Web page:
Details have emerged that health service managers in Buckinghamshire, Oxfordshire and Berkshire West are drawing up a local health plan that will see qualified nurses replaced with cheaper unqualified staff. The move throws new light on the government’s recent announcement of 2,000 new nursing staff.

Intended to save more than £30 million over four years by using more “generic support workers” and healthcare assistants, while cutting back on qualified nurses, the plans by Buckinghamshire, Oxfordshire and Berkshire West are just one of 44 local plans being drawn up across the country.

A report published in the British Medical Journal (BMJ), has linked increased reliance on nursing assistants to a sharp rise in the risk of patient death. The study, which tracked almost 300,000 patients from 32 NHS hospital trusts in England, as well as hospitals across Europe, found that for every 25 patients, substituting just one qualified nurse for a lower-qualified member of staff was associated with a 21 per cent increase in the risk of patient mortality.

Concerns have been heightened following the government’s proposed introduction of ‘nursing associates’ who will apparently be given some jobs currently only done by registered nurses, including administering controlled drugs and carrying out some invasive procedures.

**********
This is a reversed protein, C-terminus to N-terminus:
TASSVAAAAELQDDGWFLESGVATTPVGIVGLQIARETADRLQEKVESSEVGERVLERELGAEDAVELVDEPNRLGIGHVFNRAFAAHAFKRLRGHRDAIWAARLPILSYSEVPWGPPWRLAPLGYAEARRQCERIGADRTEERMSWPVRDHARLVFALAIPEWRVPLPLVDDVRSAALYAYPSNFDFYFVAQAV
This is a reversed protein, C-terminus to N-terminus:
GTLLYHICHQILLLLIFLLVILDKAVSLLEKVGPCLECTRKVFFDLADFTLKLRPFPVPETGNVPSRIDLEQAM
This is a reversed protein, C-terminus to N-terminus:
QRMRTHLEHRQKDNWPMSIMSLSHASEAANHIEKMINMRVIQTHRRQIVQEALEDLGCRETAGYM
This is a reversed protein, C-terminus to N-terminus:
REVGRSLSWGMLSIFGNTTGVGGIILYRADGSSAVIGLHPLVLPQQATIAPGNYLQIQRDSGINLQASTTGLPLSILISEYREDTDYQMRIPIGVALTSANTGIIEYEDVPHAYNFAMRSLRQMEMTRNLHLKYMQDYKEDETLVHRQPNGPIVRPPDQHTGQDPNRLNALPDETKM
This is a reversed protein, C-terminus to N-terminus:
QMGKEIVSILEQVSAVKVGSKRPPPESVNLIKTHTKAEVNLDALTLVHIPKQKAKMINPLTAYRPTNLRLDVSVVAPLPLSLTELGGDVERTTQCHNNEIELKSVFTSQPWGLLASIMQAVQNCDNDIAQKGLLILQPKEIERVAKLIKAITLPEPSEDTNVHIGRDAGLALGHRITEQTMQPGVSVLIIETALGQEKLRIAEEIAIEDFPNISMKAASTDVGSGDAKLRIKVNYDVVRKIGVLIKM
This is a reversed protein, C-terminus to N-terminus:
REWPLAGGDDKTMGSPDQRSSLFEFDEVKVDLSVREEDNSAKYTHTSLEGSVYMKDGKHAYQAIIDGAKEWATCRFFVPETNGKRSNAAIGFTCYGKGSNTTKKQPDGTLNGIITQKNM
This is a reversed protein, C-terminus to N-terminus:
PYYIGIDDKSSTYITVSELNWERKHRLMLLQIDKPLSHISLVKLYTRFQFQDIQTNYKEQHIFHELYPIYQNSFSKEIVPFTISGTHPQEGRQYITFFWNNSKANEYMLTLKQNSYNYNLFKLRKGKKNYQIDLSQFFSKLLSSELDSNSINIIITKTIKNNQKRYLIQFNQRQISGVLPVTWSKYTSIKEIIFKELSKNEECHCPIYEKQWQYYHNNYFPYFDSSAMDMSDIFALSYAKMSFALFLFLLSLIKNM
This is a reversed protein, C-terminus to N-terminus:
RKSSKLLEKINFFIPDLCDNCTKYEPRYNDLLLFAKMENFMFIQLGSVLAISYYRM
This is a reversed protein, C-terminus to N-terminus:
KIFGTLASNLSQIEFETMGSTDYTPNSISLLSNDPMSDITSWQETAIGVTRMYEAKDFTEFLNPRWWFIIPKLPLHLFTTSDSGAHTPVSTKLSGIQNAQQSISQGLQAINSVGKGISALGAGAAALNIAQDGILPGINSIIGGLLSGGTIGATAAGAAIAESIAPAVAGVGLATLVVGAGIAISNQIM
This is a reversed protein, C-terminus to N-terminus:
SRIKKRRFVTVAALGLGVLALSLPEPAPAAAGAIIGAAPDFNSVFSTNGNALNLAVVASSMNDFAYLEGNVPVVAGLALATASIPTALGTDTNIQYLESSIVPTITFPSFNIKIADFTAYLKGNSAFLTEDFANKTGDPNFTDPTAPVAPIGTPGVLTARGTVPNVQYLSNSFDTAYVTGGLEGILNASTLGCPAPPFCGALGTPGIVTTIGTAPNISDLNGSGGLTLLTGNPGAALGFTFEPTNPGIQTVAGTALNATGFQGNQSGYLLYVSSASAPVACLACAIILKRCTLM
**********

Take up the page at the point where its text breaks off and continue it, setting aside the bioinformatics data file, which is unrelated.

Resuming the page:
Gwen Kirby-Dent, senior clinical negligence solicitor at Thompsons Solicitors, said: “We all know that the NHS is under severe pressure financially and we know that the NHS would grind to a halt were it not for the sterling work of unqualified staff but they are no replacement – unless properly trained and remunerated - for qualified nursing staff. That is nursing on the cheap cheating the patient and risking their health.

“The BMJ research showed how important qualified nurses are within a hospital setting, and makes clear as well that England is falling behind other countries in terms of the ratio of qualified nurses to other staff. The government needs to open about its direction of travel not play with words and titles which ultimately only plays with patients’ lives and quality of care.”